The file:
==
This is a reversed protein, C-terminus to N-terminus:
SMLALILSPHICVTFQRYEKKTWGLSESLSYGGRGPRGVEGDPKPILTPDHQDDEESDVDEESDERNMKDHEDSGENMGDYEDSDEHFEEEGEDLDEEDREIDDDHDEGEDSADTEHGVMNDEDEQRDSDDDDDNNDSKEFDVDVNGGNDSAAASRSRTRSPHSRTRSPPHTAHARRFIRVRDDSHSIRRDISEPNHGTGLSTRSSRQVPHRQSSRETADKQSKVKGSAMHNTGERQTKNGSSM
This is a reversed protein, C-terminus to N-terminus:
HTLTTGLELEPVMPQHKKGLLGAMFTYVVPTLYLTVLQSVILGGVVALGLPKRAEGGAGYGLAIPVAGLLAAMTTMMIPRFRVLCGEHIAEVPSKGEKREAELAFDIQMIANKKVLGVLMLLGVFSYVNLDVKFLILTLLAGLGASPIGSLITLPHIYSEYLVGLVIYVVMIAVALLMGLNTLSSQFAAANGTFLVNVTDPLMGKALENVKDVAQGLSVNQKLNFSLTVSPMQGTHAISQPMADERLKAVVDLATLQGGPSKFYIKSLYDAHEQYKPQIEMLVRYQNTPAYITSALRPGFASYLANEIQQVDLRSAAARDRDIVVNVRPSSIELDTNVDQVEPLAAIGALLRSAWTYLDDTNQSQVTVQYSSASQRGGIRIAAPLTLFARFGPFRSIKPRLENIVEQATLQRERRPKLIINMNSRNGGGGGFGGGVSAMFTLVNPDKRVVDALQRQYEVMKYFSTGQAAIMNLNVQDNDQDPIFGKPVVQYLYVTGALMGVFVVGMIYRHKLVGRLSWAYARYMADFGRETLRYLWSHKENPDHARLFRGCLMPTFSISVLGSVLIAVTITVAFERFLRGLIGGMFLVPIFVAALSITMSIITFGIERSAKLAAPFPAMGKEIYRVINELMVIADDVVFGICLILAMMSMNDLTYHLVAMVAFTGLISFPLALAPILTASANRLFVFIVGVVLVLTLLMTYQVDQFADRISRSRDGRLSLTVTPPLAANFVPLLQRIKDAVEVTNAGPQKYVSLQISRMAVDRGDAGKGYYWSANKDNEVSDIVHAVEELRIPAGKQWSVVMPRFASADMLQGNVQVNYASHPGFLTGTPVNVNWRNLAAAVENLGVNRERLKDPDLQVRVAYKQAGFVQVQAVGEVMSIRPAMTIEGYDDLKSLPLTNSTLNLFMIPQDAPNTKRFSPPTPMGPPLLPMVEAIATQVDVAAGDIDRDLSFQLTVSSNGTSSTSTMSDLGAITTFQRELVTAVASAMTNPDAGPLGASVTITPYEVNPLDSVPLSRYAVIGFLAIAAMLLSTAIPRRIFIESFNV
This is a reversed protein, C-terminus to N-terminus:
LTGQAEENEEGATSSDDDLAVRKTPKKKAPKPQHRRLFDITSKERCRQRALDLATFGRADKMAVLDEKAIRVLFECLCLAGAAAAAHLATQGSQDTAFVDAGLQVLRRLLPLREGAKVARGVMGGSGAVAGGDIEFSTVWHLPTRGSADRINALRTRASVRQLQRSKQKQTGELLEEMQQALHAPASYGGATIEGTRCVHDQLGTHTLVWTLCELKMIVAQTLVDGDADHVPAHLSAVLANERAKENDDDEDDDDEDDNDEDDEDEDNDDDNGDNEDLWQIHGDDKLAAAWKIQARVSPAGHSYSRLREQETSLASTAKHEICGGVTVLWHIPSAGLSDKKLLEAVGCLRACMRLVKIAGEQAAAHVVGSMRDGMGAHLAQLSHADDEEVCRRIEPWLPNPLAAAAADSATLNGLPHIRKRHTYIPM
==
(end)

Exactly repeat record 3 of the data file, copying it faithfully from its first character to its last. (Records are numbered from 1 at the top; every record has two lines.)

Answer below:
This is a reversed protein, C-terminus to N-terminus:
LTGQAEENEEGATSSDDDLAVRKTPKKKAPKPQHRRLFDITSKERCRQRALDLATFGRADKMAVLDEKAIRVLFECLCLAGAAAAAHLATQGSQDTAFVDAGLQVLRRLLPLREGAKVARGVMGGSGAVAGGDIEFSTVWHLPTRGSADRINALRTRASVRQLQRSKQKQTGELLEEMQQALHAPASYGGATIEGTRCVHDQLGTHTLVWTLCELKMIVAQTLVDGDADHVPAHLSAVLANERAKENDDDEDDDDEDDNDEDDEDEDNDDDNGDNEDLWQIHGDDKLAAAWKIQARVSPAGHSYSRLREQETSLASTAKHEICGGVTVLWHIPSAGLSDKKLLEAVGCLRACMRLVKIAGEQAAAHVVGSMRDGMGAHLAQLSHADDEEVCRRIEPWLPNPLAAAAADSATLNGLPHIRKRHTYIPM